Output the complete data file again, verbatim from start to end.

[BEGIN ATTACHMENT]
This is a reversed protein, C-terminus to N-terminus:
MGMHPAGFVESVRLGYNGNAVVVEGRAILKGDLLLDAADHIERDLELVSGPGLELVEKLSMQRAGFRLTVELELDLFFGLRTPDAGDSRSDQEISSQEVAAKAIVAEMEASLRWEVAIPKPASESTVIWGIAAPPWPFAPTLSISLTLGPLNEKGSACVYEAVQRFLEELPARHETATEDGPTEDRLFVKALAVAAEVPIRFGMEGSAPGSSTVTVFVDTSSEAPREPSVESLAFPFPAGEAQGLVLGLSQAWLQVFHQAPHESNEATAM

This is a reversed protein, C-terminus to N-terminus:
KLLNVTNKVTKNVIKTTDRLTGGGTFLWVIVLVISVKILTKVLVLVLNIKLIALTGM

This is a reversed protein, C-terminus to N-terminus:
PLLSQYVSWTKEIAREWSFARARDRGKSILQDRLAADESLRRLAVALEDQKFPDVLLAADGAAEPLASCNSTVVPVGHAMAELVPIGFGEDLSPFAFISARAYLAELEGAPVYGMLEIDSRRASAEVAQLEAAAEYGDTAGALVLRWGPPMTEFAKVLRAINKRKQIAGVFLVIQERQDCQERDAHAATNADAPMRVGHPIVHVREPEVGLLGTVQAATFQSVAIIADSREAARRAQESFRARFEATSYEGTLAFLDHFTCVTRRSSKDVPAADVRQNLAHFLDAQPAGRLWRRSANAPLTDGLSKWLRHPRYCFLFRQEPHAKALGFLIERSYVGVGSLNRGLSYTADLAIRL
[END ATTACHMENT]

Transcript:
This is a reversed protein, C-terminus to N-terminus:
MGMHPAGFVESVRLGYNGNAVVVEGRAILKGDLLLDAADHIERDLELVSGPGLELVEKLSMQRAGFRLTVELELDLFFGLRTPDAGDSRSDQEISSQEVAAKAIVAEMEASLRWEVAIPKPASESTVIWGIAAPPWPFAPTLSISLTLGPLNEKGSACVYEAVQRFLEELPARHETATEDGPTEDRLFVKALAVAAEVPIRFGMEGSAPGSSTVTVFVDTSSEAPREPSVESLAFPFPAGEAQGLVLGLSQAWLQVFHQAPHESNEATAM

This is a reversed protein, C-terminus to N-terminus:
KLLNVTNKVTKNVIKTTDRLTGGGTFLWVIVLVISVKILTKVLVLVLNIKLIALTGM

This is a reversed protein, C-terminus to N-terminus:
PLLSQYVSWTKEIAREWSFARARDRGKSILQDRLAADESLRRLAVALEDQKFPDVLLAADGAAEPLASCNSTVVPVGHAMAELVPIGFGEDLSPFAFISARAYLAELEGAPVYGMLEIDSRRASAEVAQLEAAAEYGDTAGALVLRWGPPMTEFAKVLRAINKRKQIAGVFLVIQERQDCQERDAHAATNADAPMRVGHPIVHVREPEVGLLGTVQAATFQSVAIIADSREAARRAQESFRARFEATSYEGTLAFLDHFTCVTRRSSKDVPAADVRQNLAHFLDAQPAGRLWRRSANAPLTDGLSKWLRHPRYCFLFRQEPHAKALGFLIERSYVGVGSLNRGLSYTADLAIRL